What Does a Correctional Facility Nurse Do?
Correctional facility nurses provide care and medical support for inmates of correctional facilities like prisons, juvenile homes, jails and penitentiaries. They specialize in acute care like trauma and influenza. They must also address and be prepared to treat chronic health problems like AIDS, substance abuse, mental illness, renal failure and dialysis, respiratory disease and terminal cancer, as well as other infectious diseases like TB and hepatitis. Unfortunately many inmates have complicated or unknown medical histories, which makes the nurses’ jobs even more challenging. Correctional facility nurses also have the unique ability to choose which population they work with, from adults to youths and in different patient care settings. But because of the environment, it is important for all correctional facility nurses to project an aura of confidence. Some inmates might interpret shyness or insecurity as weakness and take advantage of those nurses.
How Can I Become a Correctional Facility Nurse?
The basic requirements for becoming a correctional facility nurse differ depending on the state and the facility hiring. Most require that a nurse hold an RN/BSN nursing degree from an accredited university and have at least 1-2 years of previous experience as a registered nurse. Also, the majority of facilities prefer nurses to be certified as a correctional nurse. To be eligible for the certification exam, one must possess a valid RN, LPN or LVN license and at least one year of experience in a correctional nursing position. After passing the exam with a score of 75% or better, that nurse is then a Certified Correctional Nurse (CCN). Prior to employment at a correctional facility, nurses must be subject to extensive back ground checks. Upon employment, nurses are required to pass through a metal detector each day, have their personal items checked and then do an exhaustive inventory of all narcotics and instruments inside their ward.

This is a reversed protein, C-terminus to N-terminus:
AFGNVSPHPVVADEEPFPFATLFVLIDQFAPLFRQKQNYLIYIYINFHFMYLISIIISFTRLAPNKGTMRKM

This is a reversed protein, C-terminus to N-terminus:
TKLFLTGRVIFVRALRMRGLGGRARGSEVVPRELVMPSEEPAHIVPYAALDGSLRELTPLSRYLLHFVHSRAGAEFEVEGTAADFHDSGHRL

What Is the Career and Salary Outlook for a Correctional Facility Nurse?
Nurses in correctional facilities enjoy many perks, including professional freedom and job security, higher salaries than their peers, impressive benefits packages and faster tacks to management positions. Because there are prior misgivings about working in a correctional center, many have increased their compensation offerings to entice health care providers into employment. One of the main benefits of working as a correctional facility nurse is the difference one can make in the life of an inmate. There are inmates in the correctional system that have never received proper health care prior to becoming incarcerated and appreciate the time and effort those nurses spend with them. There are several drawbacks to this type of nursing, including lack of trust between inmate patient and nurse, as well as an abundance of bureaucratic red tape to work within. Overall, the employment outlook for correctional facility nurses is very positive and is expected to continue to grow in the coming years.